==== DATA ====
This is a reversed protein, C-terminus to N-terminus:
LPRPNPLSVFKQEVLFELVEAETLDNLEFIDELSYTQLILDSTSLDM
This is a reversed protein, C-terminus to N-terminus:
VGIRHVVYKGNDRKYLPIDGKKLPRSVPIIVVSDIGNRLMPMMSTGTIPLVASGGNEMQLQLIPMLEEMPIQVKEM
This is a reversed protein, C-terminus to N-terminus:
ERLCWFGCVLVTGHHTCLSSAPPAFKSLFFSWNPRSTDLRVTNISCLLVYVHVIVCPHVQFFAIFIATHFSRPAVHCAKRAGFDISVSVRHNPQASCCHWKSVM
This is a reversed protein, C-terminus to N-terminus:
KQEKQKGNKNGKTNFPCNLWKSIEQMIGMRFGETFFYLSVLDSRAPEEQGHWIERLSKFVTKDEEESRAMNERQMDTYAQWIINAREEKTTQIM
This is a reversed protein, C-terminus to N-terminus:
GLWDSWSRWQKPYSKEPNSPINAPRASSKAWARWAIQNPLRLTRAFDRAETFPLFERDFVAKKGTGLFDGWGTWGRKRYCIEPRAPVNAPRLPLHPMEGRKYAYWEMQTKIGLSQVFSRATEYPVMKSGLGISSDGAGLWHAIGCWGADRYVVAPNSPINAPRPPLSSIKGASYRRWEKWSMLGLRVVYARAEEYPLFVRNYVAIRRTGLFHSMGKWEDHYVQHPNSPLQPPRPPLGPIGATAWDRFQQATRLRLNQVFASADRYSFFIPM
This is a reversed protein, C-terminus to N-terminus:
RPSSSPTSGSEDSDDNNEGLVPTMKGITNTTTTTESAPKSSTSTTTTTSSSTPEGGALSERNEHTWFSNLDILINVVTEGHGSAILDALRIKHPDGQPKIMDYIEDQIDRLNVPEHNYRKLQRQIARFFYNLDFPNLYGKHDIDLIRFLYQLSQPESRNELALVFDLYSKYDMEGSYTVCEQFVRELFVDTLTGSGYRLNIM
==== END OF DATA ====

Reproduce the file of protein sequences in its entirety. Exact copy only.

This is a reversed protein, C-terminus to N-terminus:
LPRPNPLSVFKQEVLFELVEAETLDNLEFIDELSYTQLILDSTSLDM
This is a reversed protein, C-terminus to N-terminus:
VGIRHVVYKGNDRKYLPIDGKKLPRSVPIIVVSDIGNRLMPMMSTGTIPLVASGGNEMQLQLIPMLEEMPIQVKEM
This is a reversed protein, C-terminus to N-terminus:
ERLCWFGCVLVTGHHTCLSSAPPAFKSLFFSWNPRSTDLRVTNISCLLVYVHVIVCPHVQFFAIFIATHFSRPAVHCAKRAGFDISVSVRHNPQASCCHWKSVM
This is a reversed protein, C-terminus to N-terminus:
KQEKQKGNKNGKTNFPCNLWKSIEQMIGMRFGETFFYLSVLDSRAPEEQGHWIERLSKFVTKDEEESRAMNERQMDTYAQWIINAREEKTTQIM
This is a reversed protein, C-terminus to N-terminus:
GLWDSWSRWQKPYSKEPNSPINAPRASSKAWARWAIQNPLRLTRAFDRAETFPLFERDFVAKKGTGLFDGWGTWGRKRYCIEPRAPVNAPRLPLHPMEGRKYAYWEMQTKIGLSQVFSRATEYPVMKSGLGISSDGAGLWHAIGCWGADRYVVAPNSPINAPRPPLSSIKGASYRRWEKWSMLGLRVVYARAEEYPLFVRNYVAIRRTGLFHSMGKWEDHYVQHPNSPLQPPRPPLGPIGATAWDRFQQATRLRLNQVFASADRYSFFIPM
This is a reversed protein, C-terminus to N-terminus:
RPSSSPTSGSEDSDDNNEGLVPTMKGITNTTTTTESAPKSSTSTTTTTSSSTPEGGALSERNEHTWFSNLDILINVVTEGHGSAILDALRIKHPDGQPKIMDYIEDQIDRLNVPEHNYRKLQRQIARFFYNLDFPNLYGKHDIDLIRFLYQLSQPESRNELALVFDLYSKYDMEGSYTVCEQFVRELFVDTLTGSGYRLNIM